Roaster Notes: This coffee is a distinguished brew, noted for its very high body and low acidity, creating a profoundly rich and intense experience. It exudes a deep, earthy aroma with prominent notes of cedar, adding a rustic, woodsy quality to each cup. The flavor is further enhanced by the presence of cocoa, offering a subtle bitter undertone that beautifully complements the overall profile. Hints of molasses bring a mild, understated sweetness, perfectly balancing the low natural sugar content. This combination of flavors results in a coffee that is both bold and smooth, with a lingering aftertaste that encapsulates the unique terroir of the Sumatra Mandheling region. Ideal for those who savor a robust, full-flavored coffee, it stands out for its remarkable depth and body, making it a favorite among coffee aficionados.
Country of Origin: Indonesia
Best Brewing Method: Espresso
Origin of The Beans
Where does Sumatra Mandhling's beans come from?
Lake Toba, in Sumatra, Indonesia, is a renowned coffee region, celebrated for its unique microclimate and fertile volcanic soil surrounding the lake, the largest volcanic lake in the world. This area produces coffee with distinctive characteristics, thanks to the rich, ash-enriched soil and the high-altitude cultivation. The beans from Lake Toba are known for their full body, low acidity, and complex flavor profile, often featuring earthy, spicy, and herbal notes. The traditional processing methods, including wet hulling, contribute to the coffee's bold and intense flavors. The serene beauty of Lake Toba, combined with the cultural richness of the local Batak tribes, adds to the allure of the coffee. This region's commitment to quality and its unique environmental conditions make Lake Toba coffee highly sought after by connoisseurs worldwide.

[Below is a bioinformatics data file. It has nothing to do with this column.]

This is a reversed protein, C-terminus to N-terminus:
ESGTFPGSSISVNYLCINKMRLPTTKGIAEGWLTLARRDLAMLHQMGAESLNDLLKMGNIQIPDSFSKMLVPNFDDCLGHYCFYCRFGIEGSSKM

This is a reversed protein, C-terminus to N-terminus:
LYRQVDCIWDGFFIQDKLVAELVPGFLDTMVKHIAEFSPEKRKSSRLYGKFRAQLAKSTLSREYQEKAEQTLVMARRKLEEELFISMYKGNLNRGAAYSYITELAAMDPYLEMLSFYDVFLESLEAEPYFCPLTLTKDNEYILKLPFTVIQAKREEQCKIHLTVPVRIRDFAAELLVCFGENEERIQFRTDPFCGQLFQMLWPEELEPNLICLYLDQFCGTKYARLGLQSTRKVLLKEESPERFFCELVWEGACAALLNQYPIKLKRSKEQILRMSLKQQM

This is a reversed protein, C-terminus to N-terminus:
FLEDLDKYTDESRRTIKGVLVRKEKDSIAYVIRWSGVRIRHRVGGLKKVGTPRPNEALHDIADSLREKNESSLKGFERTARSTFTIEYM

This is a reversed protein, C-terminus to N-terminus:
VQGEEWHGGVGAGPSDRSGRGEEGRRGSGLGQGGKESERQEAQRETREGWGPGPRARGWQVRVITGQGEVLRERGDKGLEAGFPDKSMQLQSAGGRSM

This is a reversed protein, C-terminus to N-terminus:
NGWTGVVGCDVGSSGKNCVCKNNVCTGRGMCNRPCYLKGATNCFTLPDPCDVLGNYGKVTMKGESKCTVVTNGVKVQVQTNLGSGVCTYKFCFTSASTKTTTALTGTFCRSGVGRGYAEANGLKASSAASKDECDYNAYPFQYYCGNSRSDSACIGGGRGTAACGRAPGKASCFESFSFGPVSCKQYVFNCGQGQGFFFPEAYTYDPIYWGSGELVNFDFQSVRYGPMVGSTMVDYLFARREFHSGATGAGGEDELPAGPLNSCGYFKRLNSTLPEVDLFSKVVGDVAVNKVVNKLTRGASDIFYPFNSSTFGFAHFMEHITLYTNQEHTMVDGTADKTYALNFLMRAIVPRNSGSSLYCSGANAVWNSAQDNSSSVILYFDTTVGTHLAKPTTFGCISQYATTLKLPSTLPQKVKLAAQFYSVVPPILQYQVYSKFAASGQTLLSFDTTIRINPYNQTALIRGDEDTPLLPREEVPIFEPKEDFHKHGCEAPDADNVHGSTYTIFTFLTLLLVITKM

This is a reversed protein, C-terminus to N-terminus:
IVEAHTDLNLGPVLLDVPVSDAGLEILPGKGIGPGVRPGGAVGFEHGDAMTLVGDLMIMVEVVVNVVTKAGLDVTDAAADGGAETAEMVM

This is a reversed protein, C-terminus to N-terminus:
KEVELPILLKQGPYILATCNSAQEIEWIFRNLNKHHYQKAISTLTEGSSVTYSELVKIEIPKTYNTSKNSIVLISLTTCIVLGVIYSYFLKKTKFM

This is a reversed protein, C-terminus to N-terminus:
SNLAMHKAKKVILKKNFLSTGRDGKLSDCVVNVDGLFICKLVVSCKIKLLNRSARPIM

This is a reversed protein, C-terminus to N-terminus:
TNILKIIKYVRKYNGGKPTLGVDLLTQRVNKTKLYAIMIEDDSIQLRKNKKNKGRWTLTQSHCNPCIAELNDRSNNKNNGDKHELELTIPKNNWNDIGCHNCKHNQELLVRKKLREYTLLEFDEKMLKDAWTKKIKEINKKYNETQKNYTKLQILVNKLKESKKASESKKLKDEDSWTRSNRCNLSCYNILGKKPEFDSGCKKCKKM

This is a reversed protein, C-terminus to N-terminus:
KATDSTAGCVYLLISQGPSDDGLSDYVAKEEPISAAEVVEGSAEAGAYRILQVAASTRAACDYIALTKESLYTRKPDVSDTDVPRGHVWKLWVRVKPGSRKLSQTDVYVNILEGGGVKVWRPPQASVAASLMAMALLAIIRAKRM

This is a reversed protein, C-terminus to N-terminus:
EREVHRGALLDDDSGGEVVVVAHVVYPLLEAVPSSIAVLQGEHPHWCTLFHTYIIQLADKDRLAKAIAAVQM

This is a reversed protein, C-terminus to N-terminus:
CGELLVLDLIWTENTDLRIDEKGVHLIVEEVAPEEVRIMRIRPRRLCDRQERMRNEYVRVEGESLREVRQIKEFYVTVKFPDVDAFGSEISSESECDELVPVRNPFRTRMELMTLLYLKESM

In North Sumatra, Indonesia, a major coffee-producing region, small, family-owned farms dominate the landscape, though some larger estates are also present. These farms specialize in the unique wet-hulling process, a method adapted to accommodate the region's unpredictable rains during the drying season. After harvesting, the coffee cherries are pulped and then partially dried to a specific moisture level. This partial drying is key to the wet-hulling method, which involves removing the coffee bean's hull at this stage of semi-dryness. Subsequently, the beans are dried completely before being prepared for export. This traditional approach, combined with the region's rich volcanic soil and favorable climate, contributes to the distinctive flavor profile of the coffee. The small scale of these family farms ensures a hands-on approach to every step of production, from cultivation to processing, reflecting a deep connection to the land and a commitment to quality.
Process & Harvest
Wet Hulled, Patio Drying coffee is a unique process where beans, after being removed from their cherries, are dried on large patios while still moist. This method, prevalent in Indonesia, imparts a distinctively bold and earthy flavor profile to the beans, with a heavier body and a subdued acidity, making it a favorite among coffee enthusiasts who prefer a richer, more intense cup.